One of my favourite garden weblog friends, Barry Parker recently expounded upon the frustration that most Helleborus aficionados experience at this time of year with the overwhelming lack of plants available for sale! Seems like most garden centres wait until May and even June before stocking these shade stalwarts on their benches, often times, long after their blooms have disappeared. If you’re familiar with this wonderful genus, you know that the only time to buy is when they are in their full blooming glory. Often there is much variation between the new and exciting cultivars that are hitting the market.
I’ve always maintained a somewhat modest obsession with them, and having attained what I consider to be my personal crowning glory two years ago, in the form of Helleborus thibetanus, a decidedly rare and choice deciduous selection deemed as the lone Helleborus endemic to Eastern Asia, [ specifically the provinces of Gansu, Hubei, Shaanxi and Sichuan] I find myself returning to this most intoxicating genus!
In the past three months I have added for somewhat new selections: The first encounter with the genus was five years ago, when visiting Canada Blooms, I spotted the magnificent pewter infused foliage of what appeared to be a ‘dwarf’ Helleborus. Helleborus lividus ‘Pink Marble’ is indeed somewhat diminutive when compared to others within the genus, and similar to its fragile appearance, this Mediterranean beauty [endemic to the island of Majorca] is one of the most tender within the genus, but oh, so heavenly with its gorgeous toothed foliage and ruby infused petioles that suspend wonderful pinkish greenish white [should I say variegated!] diminutive cup shaped flowers! [It is the header photo for this post.] Needless-to-say this beauty needs more than adequate winter protection, and I was downright belligerent thinking it would over-winter. This year, it will come in to overwinter inside.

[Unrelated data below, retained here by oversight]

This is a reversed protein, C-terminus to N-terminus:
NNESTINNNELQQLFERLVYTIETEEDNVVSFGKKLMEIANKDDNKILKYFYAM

Everyone, and I do mean everyone is on the lookout for this beauty: Helleborus x ballardiae HGC ‘Pink Frost’ named in honor of breeder Helen Ballard who was the first to cross Helleborus niger with the above mentioned Helleborus lividus! Click here to read my posting on this beauty!
Once again Canada Blooms beckoned, and I, knowing full well that I would return home with at least one new addition to the garden, stumbled upon Helleborus x ericsmithii ‘Winter’s Bliss,’ also known as H x e ‘Champion’ – which was coincidentally the official flower of the recent Winter Olympics held in Vancouver, Canada. I also found Helleborus x hybridus ‘Spring Promise.’ Four new beauties to add to the collections, and, oh wait, I’ve one on hold at Phoenix Perennials that is a unique anemone flowering selection called ‘Tutu.’ While on the subject, Gary and his staff have introduced mailorder to their services available to their Canadian customers. Head on over and check it out. I need to find time to complete my introductory order and get it on its way. Methinks I’ve obsessed enough on this genus, time to move on to something else…..
So I’ve forced it a bit [ Really? Isn’t this the beguiling Arisaema candidissimum, that lovely pink and white striped beauty that doesn’t break ground in the garden until mid to late June?] but the results are destined to be nothing less than breathtakingly stunning when Miss Candidissimum rewards me with her beauty! I was more than thrilled to find this [my second one] at the GardenImport booth at CB this year, and while it put a hefty dent in my wallet, let me tell you firsthand that the rewards are…. well some things in life are priceless!
I’ve done the same with a bare root Roscoea cautleoides ‘Kew Beauty’ in hopes of re-introducing its stunning beauty back into the garden. I am one of the worst for neglecting to mark the placement of those of my beauties that are late to emerge [mid to late summer in some cases!] throughout the gardening season, and this is yet another! Is there anything more beautiful I ask you?